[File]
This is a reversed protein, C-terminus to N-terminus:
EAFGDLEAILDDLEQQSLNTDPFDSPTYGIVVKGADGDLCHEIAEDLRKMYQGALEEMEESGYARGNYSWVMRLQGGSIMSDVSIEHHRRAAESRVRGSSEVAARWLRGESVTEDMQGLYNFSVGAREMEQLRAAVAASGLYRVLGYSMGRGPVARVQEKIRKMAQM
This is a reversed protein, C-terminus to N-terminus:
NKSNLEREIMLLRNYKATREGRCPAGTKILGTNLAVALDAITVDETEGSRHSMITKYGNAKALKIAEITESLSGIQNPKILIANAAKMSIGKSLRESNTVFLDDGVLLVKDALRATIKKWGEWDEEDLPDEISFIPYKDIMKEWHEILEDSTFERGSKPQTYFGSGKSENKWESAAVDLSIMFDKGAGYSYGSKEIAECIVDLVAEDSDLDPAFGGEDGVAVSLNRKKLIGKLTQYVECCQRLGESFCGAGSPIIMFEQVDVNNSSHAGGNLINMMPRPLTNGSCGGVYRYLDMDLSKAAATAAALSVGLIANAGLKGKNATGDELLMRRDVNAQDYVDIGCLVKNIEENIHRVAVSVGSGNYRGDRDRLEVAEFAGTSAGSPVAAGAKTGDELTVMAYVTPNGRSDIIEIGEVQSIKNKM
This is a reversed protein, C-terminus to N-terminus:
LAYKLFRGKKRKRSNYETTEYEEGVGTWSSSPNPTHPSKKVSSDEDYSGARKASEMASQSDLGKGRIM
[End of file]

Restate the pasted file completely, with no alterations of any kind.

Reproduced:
This is a reversed protein, C-terminus to N-terminus:
EAFGDLEAILDDLEQQSLNTDPFDSPTYGIVVKGADGDLCHEIAEDLRKMYQGALEEMEESGYARGNYSWVMRLQGGSIMSDVSIEHHRRAAESRVRGSSEVAARWLRGESVTEDMQGLYNFSVGAREMEQLRAAVAASGLYRVLGYSMGRGPVARVQEKIRKMAQM
This is a reversed protein, C-terminus to N-terminus:
NKSNLEREIMLLRNYKATREGRCPAGTKILGTNLAVALDAITVDETEGSRHSMITKYGNAKALKIAEITESLSGIQNPKILIANAAKMSIGKSLRESNTVFLDDGVLLVKDALRATIKKWGEWDEEDLPDEISFIPYKDIMKEWHEILEDSTFERGSKPQTYFGSGKSENKWESAAVDLSIMFDKGAGYSYGSKEIAECIVDLVAEDSDLDPAFGGEDGVAVSLNRKKLIGKLTQYVECCQRLGESFCGAGSPIIMFEQVDVNNSSHAGGNLINMMPRPLTNGSCGGVYRYLDMDLSKAAATAAALSVGLIANAGLKGKNATGDELLMRRDVNAQDYVDIGCLVKNIEENIHRVAVSVGSGNYRGDRDRLEVAEFAGTSAGSPVAAGAKTGDELTVMAYVTPNGRSDIIEIGEVQSIKNKM
This is a reversed protein, C-terminus to N-terminus:
LAYKLFRGKKRKRSNYETTEYEEGVGTWSSSPNPTHPSKKVSSDEDYSGARKASEMASQSDLGKGRIM